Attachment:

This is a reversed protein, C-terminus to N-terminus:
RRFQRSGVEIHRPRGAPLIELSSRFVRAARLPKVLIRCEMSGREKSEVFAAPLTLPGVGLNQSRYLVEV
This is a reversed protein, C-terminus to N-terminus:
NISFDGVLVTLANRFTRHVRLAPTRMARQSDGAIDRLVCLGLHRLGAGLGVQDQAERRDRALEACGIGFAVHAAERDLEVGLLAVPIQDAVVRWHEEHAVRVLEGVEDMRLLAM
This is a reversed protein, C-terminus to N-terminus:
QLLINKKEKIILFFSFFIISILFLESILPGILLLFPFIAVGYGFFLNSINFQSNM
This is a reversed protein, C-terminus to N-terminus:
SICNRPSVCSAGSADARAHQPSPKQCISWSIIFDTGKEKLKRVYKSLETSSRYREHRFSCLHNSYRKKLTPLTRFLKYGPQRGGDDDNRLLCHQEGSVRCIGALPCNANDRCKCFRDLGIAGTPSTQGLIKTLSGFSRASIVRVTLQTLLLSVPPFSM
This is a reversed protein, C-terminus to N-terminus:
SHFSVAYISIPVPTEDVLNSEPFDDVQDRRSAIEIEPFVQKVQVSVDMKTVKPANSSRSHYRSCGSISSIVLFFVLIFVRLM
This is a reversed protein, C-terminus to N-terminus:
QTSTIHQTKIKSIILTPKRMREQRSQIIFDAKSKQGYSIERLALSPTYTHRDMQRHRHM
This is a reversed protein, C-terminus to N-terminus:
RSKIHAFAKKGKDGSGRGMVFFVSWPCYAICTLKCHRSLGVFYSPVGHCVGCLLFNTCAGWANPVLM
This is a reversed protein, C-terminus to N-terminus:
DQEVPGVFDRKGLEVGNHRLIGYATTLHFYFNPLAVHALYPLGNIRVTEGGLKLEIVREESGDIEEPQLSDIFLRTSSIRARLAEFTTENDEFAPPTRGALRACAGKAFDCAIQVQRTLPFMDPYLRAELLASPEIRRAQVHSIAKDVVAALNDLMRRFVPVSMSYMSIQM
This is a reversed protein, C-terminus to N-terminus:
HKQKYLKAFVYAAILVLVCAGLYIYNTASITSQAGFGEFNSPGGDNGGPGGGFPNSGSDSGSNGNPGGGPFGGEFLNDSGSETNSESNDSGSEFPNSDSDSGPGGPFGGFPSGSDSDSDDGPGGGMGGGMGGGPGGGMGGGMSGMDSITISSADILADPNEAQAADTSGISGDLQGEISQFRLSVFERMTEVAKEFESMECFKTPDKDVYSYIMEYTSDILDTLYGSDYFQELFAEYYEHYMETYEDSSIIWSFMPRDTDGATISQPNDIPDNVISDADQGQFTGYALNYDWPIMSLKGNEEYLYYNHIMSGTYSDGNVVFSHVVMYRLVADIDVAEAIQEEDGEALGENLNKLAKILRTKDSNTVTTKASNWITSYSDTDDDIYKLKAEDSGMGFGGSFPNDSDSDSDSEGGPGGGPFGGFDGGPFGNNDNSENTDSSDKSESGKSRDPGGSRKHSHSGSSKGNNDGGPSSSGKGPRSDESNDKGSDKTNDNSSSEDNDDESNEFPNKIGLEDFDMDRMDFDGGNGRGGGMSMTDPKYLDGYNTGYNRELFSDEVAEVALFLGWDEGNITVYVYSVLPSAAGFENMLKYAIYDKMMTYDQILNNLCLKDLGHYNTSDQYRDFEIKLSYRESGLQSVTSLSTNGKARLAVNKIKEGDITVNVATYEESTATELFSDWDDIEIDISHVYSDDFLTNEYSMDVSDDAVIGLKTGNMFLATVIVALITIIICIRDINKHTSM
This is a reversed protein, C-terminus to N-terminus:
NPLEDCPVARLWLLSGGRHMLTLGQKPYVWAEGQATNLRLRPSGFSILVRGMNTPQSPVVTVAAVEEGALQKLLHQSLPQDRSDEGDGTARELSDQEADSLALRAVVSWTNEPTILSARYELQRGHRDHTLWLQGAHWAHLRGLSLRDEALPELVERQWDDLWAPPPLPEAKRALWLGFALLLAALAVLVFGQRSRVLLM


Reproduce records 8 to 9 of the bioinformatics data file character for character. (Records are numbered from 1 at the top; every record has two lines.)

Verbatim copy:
This is a reversed protein, C-terminus to N-terminus:
DQEVPGVFDRKGLEVGNHRLIGYATTLHFYFNPLAVHALYPLGNIRVTEGGLKLEIVREESGDIEEPQLSDIFLRTSSIRARLAEFTTENDEFAPPTRGALRACAGKAFDCAIQVQRTLPFMDPYLRAELLASPEIRRAQVHSIAKDVVAALNDLMRRFVPVSMSYMSIQM
This is a reversed protein, C-terminus to N-terminus:
HKQKYLKAFVYAAILVLVCAGLYIYNTASITSQAGFGEFNSPGGDNGGPGGGFPNSGSDSGSNGNPGGGPFGGEFLNDSGSETNSESNDSGSEFPNSDSDSGPGGPFGGFPSGSDSDSDDGPGGGMGGGMGGGPGGGMGGGMSGMDSITISSADILADPNEAQAADTSGISGDLQGEISQFRLSVFERMTEVAKEFESMECFKTPDKDVYSYIMEYTSDILDTLYGSDYFQELFAEYYEHYMETYEDSSIIWSFMPRDTDGATISQPNDIPDNVISDADQGQFTGYALNYDWPIMSLKGNEEYLYYNHIMSGTYSDGNVVFSHVVMYRLVADIDVAEAIQEEDGEALGENLNKLAKILRTKDSNTVTTKASNWITSYSDTDDDIYKLKAEDSGMGFGGSFPNDSDSDSDSEGGPGGGPFGGFDGGPFGNNDNSENTDSSDKSESGKSRDPGGSRKHSHSGSSKGNNDGGPSSSGKGPRSDESNDKGSDKTNDNSSSEDNDDESNEFPNKIGLEDFDMDRMDFDGGNGRGGGMSMTDPKYLDGYNTGYNRELFSDEVAEVALFLGWDEGNITVYVYSVLPSAAGFENMLKYAIYDKMMTYDQILNNLCLKDLGHYNTSDQYRDFEIKLSYRESGLQSVTSLSTNGKARLAVNKIKEGDITVNVATYEESTATELFSDWDDIEIDISHVYSDDFLTNEYSMDVSDDAVIGLKTGNMFLATVIVALITIIICIRDINKHTSM